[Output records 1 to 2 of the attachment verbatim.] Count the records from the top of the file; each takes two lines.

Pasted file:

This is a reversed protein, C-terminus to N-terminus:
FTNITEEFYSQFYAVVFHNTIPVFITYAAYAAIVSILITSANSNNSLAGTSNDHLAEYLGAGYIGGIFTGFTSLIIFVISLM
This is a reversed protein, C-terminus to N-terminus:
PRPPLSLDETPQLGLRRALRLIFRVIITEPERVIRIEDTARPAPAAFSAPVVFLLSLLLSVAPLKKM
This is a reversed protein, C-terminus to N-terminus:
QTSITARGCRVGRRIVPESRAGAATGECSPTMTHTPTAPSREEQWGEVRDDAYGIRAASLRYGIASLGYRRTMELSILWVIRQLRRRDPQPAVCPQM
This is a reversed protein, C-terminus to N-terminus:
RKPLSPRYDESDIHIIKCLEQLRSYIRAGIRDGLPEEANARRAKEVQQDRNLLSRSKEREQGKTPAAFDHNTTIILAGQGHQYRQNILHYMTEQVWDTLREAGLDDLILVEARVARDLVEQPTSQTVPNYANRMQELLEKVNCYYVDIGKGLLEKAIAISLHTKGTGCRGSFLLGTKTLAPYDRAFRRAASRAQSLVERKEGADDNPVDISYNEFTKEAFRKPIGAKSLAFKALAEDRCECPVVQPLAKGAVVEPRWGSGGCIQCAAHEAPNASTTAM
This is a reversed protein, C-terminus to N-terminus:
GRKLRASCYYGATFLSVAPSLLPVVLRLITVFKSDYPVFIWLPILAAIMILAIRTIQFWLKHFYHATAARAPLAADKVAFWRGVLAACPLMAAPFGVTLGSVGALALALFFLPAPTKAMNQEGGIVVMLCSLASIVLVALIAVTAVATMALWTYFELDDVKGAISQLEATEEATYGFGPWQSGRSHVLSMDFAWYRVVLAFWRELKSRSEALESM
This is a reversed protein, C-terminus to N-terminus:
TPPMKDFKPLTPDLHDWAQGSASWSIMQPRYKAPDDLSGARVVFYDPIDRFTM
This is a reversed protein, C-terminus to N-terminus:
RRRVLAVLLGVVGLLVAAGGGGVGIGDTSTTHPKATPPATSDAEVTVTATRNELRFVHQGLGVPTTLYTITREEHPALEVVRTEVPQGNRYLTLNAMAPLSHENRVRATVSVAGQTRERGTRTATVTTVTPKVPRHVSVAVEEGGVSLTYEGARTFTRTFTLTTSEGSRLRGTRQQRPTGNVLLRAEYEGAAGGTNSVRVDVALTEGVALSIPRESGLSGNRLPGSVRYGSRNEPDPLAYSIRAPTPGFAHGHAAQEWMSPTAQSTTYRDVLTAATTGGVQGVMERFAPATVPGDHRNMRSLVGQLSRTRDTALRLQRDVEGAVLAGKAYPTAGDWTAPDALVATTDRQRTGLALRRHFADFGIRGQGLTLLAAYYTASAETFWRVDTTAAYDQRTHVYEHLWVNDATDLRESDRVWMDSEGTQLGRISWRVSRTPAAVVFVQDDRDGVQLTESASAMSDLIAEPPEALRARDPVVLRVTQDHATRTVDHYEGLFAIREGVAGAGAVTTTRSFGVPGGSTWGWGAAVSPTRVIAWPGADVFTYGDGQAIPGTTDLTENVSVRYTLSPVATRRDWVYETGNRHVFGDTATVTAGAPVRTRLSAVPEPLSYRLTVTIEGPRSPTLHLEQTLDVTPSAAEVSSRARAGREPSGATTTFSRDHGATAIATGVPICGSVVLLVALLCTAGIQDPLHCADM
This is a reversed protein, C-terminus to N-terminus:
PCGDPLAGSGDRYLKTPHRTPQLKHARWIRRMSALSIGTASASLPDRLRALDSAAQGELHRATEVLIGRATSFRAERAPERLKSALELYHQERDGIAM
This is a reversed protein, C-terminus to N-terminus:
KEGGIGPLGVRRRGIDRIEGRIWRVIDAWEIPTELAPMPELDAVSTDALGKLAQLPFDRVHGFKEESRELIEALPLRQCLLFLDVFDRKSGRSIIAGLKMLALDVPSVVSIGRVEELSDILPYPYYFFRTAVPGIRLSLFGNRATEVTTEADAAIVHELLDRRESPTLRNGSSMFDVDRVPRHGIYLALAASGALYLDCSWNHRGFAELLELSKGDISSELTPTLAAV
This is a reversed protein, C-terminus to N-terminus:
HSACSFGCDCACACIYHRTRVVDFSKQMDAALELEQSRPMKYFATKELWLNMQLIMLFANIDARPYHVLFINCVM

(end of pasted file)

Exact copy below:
This is a reversed protein, C-terminus to N-terminus:
FTNITEEFYSQFYAVVFHNTIPVFITYAAYAAIVSILITSANSNNSLAGTSNDHLAEYLGAGYIGGIFTGFTSLIIFVISLM
This is a reversed protein, C-terminus to N-terminus:
PRPPLSLDETPQLGLRRALRLIFRVIITEPERVIRIEDTARPAPAAFSAPVVFLLSLLLSVAPLKKM